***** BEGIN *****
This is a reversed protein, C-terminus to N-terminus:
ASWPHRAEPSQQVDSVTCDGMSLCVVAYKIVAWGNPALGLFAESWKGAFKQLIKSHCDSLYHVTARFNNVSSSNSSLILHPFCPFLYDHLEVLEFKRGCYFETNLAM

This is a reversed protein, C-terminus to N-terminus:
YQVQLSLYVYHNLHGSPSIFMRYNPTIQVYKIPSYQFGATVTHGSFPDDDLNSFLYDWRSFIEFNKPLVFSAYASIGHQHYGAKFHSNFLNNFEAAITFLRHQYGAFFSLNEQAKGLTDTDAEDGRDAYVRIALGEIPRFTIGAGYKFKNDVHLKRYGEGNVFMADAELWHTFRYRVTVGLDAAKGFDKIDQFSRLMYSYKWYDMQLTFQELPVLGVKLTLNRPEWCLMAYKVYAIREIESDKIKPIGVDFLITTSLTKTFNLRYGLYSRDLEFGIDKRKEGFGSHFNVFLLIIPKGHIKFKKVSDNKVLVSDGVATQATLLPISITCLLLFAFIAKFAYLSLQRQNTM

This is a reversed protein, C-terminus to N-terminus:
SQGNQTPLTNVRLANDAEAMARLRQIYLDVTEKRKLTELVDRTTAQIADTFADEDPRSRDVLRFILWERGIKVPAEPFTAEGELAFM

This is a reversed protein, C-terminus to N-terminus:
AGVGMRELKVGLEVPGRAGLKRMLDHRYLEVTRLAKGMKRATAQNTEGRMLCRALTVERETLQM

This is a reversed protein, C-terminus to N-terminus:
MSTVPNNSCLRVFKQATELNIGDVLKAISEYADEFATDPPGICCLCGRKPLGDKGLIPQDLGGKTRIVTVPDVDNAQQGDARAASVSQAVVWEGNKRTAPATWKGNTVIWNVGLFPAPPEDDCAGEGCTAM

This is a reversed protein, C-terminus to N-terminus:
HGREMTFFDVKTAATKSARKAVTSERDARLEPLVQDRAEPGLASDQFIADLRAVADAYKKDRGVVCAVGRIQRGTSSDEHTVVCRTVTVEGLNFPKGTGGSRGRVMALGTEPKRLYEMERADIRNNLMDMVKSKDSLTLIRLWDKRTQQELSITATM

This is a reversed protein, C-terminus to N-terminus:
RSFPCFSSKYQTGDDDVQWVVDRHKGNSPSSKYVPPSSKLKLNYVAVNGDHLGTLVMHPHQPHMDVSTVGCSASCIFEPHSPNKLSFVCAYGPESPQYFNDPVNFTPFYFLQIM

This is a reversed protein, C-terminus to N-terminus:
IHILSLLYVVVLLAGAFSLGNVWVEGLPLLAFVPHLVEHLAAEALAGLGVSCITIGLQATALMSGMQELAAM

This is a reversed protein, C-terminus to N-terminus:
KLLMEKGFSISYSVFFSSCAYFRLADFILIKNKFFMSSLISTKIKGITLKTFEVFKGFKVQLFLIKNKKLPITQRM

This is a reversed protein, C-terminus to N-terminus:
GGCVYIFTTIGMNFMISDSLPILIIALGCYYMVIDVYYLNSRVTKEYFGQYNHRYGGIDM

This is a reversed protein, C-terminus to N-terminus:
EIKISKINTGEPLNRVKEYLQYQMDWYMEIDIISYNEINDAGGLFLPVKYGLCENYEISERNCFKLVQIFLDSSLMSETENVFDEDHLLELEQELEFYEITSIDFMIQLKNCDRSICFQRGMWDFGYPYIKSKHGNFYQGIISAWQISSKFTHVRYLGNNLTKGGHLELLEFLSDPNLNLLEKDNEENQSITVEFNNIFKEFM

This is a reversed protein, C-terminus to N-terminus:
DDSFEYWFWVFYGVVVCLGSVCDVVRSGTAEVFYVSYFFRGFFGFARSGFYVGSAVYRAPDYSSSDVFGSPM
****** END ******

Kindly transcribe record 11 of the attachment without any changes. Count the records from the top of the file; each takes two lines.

This is a reversed protein, C-terminus to N-terminus:
EIKISKINTGEPLNRVKEYLQYQMDWYMEIDIISYNEINDAGGLFLPVKYGLCENYEISERNCFKLVQIFLDSSLMSETENVFDEDHLLELEQELEFYEITSIDFMIQLKNCDRSICFQRGMWDFGYPYIKSKHGNFYQGIISAWQISSKFTHVRYLGNNLTKGGHLELLEFLSDPNLNLLEKDNEENQSITVEFNNIFKEFM